“To ensure we’re capturing the young people, the experimental, the small-to-medium companies … we are issuing invitations, and I don’t think any individual who wants to contribute via the over-20 workshops as well as online forums will miss out.” 

There is an emphasis in the discussion paper on “access” and “increasing participation and social impact”, but Adler’s stated concern – high show ticket prices – is not mentioned.

Adler also lobbied for the new Book Council of Australia, announced by Prime Minister Tony Abbott in December, although she doesn’t know if she will have a formal role on that council. Would Adler rather the Book Council’s $6 million funding hadn’t been diverted from the Australia Council? “The Get Reading! program, out of the Australia Council, was seen by the industry as having come to the end of its life. We had a chance to establish a new program to promote Australian writers and writing.” 

The federal opposition arts spokesman, Mark Dreyfus, added Labor’s support to a growing chorus from arts organisations for a senate inquiry into Brandis’s unilateral plan to set up a National Programme for Excellence in the Arts within his own ministry, using more than $100 million in diverted Australia Council funds. 

Adler says she is “not with the majority on the Brandis question … There’s no reason to presume that those programs that are going back to the ministry of the arts federally are not going to be determined at arm’s length.”

But the Australia Council has lost 27 to 28 per cent of its discretionary spending, says the executive director of the National Association for the Visual Arts, Tamara Winikoff, who argues Brandis has “seriously damaged” the Australia Council’s “brand and image”.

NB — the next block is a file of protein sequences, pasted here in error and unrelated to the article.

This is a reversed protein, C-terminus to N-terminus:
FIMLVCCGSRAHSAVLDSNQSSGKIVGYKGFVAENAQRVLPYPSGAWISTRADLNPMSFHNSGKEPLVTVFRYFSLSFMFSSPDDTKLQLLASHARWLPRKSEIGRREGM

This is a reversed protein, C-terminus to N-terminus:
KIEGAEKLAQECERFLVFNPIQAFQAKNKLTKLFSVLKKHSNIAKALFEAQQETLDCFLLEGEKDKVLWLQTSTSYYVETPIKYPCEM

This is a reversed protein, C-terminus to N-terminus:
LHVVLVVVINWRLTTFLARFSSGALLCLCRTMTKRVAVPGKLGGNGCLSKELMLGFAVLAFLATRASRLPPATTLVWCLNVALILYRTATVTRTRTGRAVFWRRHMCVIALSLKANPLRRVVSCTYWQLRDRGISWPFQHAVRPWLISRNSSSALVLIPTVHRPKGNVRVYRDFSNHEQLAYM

Winikoff welcomed the Victorian creative consultations as “chalk and cheese” compared with the Brandis approach: the Victorian government was “declaring their intentions well in advance in a thorough process, bringing the community along with it”. Brandis’s move was “extremely problematic”, with “no consultation or research”.

Winikoff says Brandis is “endangering the whole underpinning of production and communication of the arts in privileging what he is calling ‘excellence’, and what we can surmise he means by excellence is the major organisations”.

Shaun Micallef says he joined the Victorian taskforce because he is seeking paid internship funding for “fresh blood”: young fledgling television comedy writers, particularly sourced from university revue alumni. He accepts the absence of emerging voices on the taskforce, but does not view this as a problem. 

“…I guess, as Louise points out, we are all versions of that,” he says. “In a way, you’ve got that young, struggling artist nestled away among everyone in there.”

Is calling this a review of “creative industries” reducing the arts to cold hard economics? 

“I think there has to be some level of public accountability when you’re dealing with public funds,” he says. “Government – federal, state or local – is there to provide access to education, health and, I would argue, art as well. No one has unlimited funds. Some money has to be spent making things accessible, for those who can’t access it. Once you’ve provided accessibility, then you have to say some judgement has to be made about quality or merit, and that’s always a difficult thing to do.” 

How would Micallef compare the Victorian creative industries process with Brandis’s sequestering of Australia Council funds?